» Tibet, like all of China, operates on Beijing time, meaning that midnight in Beijing is midnight in Tibet, something like the Washington, D.C., time zone being observed in Los Angeles.
» Westerners didn't pay to construct a railroad from Eastern China to Tibet. When I was there we Westerners rode a bus four hours to Lhasa from the airport.
» The Chinese government has its sights on the selection of a new Dalai Lama upon the passing of the current one. This would be akin to the Italian government helping to select the next pope. Oh, right, there is a Chinese government-sanctioned Catholic Church in that country already.
Differing opinions needn't end friendship
This is in response to the numerous people who take my opinions seriously. You can never please all of the people. Being a frequent contributor to the letters section puts me in a vulnerable position.
Sometimes people love your point of view and sometimes they disagree. The ones who really enjoy letters will go out of their way and call me. The people who disagree will many times be associates who after reading my opinion will be mad or stop talking to me.
We can all have different opinions, whether we express them in letters to the editor or verbally in casual conversation. The main thing to focus on is that these are just opinions.
I may disagree with your political point of view or how you raise your child, or that weed blowers should be abolished in residential areas, or that the Superferry is OK. My opinion may be different from yours. However, we can still be friends with differences in opinions.
Many times we criticize out of love and concern. I know that's what I do.
James "Kimo" Rosen
Hawaii needs to limit campaign signs
The politicians at the state Capitol decided not to pass the campaign sign bill HB1832.
It's a shame because it would have provided reasonable limitations on the excessive banners and over-sized posters that litter residential neighborhoods during election seasons.
Keep in mind that the intent of the banners and posters is to catch the attention of people, more specifically drivers, and most would agree that the excessive size and number of these political signs are a distraction and a potential hazard.
The issue is really about preserving the beauty of Hawaii. Hopefully after the upcoming campaign season, legislators will notice how excessive and unnecessary the signs are, but more importantly, why the campaign sign bill should be passed.
Restore funding cuts to Medicare/Tricare
We urge readers to do all they can to assure Congress reverses the mandated 10.6 percent cut in Medicare payments to doctors scheduled for July 2008. Action is needed by mid-June or Medicare will begin processing payment cuts.
The cuts in payments to doctors will devastate seniors' and all military beneficiaries' access to health care by encouraging even more doctors to stop seeing Medicare and military
Tricare patients. Military beneficiaries are affected even more severely because Tricare rates are capped at Medicare levels, and in many cases are discounted below Medicare's.
This issue is a particular problem for retirees, survivors and Guard and Reserve families who don't live near military installations. In those areas, many doctors already refuse to see any new Tricare patients.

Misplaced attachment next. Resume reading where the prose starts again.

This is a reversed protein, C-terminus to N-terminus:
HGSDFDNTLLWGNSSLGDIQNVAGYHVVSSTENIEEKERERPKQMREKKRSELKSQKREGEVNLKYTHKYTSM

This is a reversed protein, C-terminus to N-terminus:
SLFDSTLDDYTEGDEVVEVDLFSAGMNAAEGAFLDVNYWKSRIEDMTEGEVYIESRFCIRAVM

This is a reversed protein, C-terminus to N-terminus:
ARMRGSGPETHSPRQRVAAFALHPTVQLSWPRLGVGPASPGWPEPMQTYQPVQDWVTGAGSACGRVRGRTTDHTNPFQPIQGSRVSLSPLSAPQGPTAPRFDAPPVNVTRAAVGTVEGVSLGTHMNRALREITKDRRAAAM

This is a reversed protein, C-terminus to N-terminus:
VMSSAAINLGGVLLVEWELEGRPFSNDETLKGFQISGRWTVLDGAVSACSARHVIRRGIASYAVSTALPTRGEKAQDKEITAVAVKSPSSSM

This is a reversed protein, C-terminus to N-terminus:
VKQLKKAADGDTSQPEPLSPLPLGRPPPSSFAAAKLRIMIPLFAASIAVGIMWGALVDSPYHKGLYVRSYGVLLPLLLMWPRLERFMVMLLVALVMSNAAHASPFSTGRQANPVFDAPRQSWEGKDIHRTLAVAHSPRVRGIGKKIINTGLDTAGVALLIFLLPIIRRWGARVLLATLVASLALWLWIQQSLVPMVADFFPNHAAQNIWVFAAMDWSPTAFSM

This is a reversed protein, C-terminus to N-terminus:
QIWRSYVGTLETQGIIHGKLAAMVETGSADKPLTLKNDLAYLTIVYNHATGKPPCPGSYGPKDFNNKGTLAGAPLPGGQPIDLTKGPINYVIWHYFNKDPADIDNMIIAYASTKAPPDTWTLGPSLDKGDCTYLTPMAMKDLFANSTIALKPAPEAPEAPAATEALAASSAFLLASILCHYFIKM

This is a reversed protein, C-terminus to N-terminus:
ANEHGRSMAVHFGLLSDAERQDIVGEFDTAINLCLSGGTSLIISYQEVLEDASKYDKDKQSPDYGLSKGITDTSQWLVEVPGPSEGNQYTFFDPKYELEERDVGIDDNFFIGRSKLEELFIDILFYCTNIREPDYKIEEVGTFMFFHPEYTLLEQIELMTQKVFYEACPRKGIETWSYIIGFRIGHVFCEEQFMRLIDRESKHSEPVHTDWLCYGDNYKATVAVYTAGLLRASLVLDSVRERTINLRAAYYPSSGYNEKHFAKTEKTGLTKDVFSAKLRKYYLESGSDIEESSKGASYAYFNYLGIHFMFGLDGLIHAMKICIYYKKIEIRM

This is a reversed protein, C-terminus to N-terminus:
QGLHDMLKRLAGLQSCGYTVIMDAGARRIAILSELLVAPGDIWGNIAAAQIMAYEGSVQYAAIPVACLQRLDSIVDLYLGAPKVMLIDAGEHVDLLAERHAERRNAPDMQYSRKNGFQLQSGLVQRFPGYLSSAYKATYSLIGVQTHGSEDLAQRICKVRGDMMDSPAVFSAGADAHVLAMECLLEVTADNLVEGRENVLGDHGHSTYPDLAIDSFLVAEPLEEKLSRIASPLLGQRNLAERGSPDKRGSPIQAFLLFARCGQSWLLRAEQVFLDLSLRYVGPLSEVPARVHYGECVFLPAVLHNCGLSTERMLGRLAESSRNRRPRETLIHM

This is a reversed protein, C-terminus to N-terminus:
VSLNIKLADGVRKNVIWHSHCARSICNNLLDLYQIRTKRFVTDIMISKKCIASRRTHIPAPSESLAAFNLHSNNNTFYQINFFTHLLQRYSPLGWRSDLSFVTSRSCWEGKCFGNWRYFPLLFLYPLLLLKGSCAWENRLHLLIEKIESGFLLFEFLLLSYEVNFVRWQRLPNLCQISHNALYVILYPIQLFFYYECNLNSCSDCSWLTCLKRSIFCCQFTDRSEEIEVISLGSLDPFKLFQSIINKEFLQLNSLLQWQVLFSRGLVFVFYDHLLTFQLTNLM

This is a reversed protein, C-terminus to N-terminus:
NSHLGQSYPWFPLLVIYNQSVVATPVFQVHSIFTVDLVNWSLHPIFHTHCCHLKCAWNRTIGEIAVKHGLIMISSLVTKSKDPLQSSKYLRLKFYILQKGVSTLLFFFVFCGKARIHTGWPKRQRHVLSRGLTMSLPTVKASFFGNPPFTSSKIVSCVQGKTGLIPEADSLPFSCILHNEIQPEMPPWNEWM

Please do all you can to ensure Congress replaces the Medicare/Tricare rate cuts. Without some stability in the program, our military families and retirees' care is in jeopardy.
Henry and Rosella Trautwein
Major, USMC, Ret.
Keep Gentry children in same schools
I am very troubled to see that the new Keoneula Elementary School attendance boundaries now excludes all the Ewa by Gentry neighborhoods.
This is unfair to those of us living in Ewa by Gentry who were included in the original boundaries and will now have to be bused past our current school to a new school further away from our home.
The Department of Education missed the point of the outcry from residents in the Ocean Pointe community in that they were upset that they were originally included in the school boundaries. The same sentiments are now going to be felt by Ewa by Gentry neighborhoods.
Why are we now being excluded from the new boundaries, yet there are spaces reserved for yet-to-be-built neighborhoods in the new school boundaries?
Stick to the original boundaries when it comes to existing neighborhoods but exclude all future neighborhoods from the new boundaries. This would affect fewer families.
Inouye saved the day for Hawaii once again
Hawaii has seen the impact of the closure of Aloha Airlines Cargo. Just when it appeared that cargo was shut down, and absolutely no one could help, Sen. Dan Inouye came to the rescue. With his energy and support, Aloha Air Cargo lives on. Much mahalo to Sen. Inouye and Saltchuck Resources.
Let's hope Menor could read bills he passed
Any reputable driving school would have informed Sen. Ron Menor that driving while intoxicated, with a fractured foot, and one outdated contact lens can be harmful to the lives of himself and his passengers, in this case his children (Star-Bulletin, April 28)
I hope he did not approve any legislation he read while wearing just one outdated contact lens.
Henry K. Konno
Legacy of 'Mr. Lake'
It was with great sadness that I learned of the passing of my beloved teacher and friend Kumu John Lake (Star-Bulletin, May 15)
. As my teacher at Saint Louis High School he was a source of both inspiration and leadership. During my career as a lawyer and a federal judge he remained a dear friend and adviser. "Mr. Lake," as we knew him at Saint Louis, was a true gentlemen who was never too busy to help a student who needed his advice or assistance.
Hawaii has lost a giant in John Lake, but his legacy will live on in the thousands of young men he taught at Saint Louis, and the many thousands of young men and women he inspired to learn and live the Hawaiian culture.
Aloha Mr. Lake, you will be dearly missed but never forgotten.
David Alan Ezra
Saint Louis High School
Class of 1965